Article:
By Taxi

Taxis in Lisbon are relatively inexpensive and are a popular means of transport. The basic fare is €3.25 during the day and €3.90 at night (9pm to 6am) and on weekends. The law allows drivers to add on supplementary charges for luggage (€1.60) or if you phone for a cab (€0.80). Tips (approximately 20%) for reliable drivers are appreciated. You may be able to hail a taxi on the street, but not always. There are taxi stands at most of the main squares. When the green light is on, it means the cab is already occupied. If you book a cab from a hotel or restaurant, have someone speak to the driver so there are no 'misunderstandings' about your destination and carry the business card of your hotel with you so you won't have problems getting back later. For a Rádio Táxi, call tel. 21/811-90-00.

Note: Drivers use meters but can take travelers for a ride, literally, by not taking the most direct route.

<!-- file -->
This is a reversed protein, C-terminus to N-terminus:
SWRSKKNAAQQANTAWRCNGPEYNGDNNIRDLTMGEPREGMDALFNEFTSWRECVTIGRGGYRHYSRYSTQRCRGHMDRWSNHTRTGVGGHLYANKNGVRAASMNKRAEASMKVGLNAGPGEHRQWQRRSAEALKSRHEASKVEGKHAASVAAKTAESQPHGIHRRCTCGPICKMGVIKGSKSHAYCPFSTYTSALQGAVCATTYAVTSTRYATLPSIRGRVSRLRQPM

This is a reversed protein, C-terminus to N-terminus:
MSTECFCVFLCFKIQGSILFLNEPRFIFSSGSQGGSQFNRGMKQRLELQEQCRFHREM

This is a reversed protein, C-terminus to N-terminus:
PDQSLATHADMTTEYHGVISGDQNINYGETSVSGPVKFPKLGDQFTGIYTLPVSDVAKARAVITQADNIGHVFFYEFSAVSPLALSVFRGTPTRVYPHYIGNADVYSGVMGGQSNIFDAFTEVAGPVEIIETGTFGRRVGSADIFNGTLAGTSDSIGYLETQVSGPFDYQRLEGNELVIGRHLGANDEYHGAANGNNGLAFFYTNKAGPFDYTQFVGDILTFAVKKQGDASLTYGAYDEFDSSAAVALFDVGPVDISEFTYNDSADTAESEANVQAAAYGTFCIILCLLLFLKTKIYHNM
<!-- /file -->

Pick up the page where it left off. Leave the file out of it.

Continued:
By Car

Driving in Lisbon is potentially dangerous because of traffic congestion and should be avoided if possible. The city has a very high accident rate, it always seems like rush hour and parking is next to impossible. If you drive into Lisbon from another town or city, call ahead and ask at your hotel for the nearest garage or other place to park. On the other hand, if you are planning on taking any day trips then we suggest you pick up your rental car as you depart the city to avoid excessive rental/parking expenses. Alternatively, you may consider renting the car in a town where you will be visiting and then traveling there by train and picking up the car once you arrive.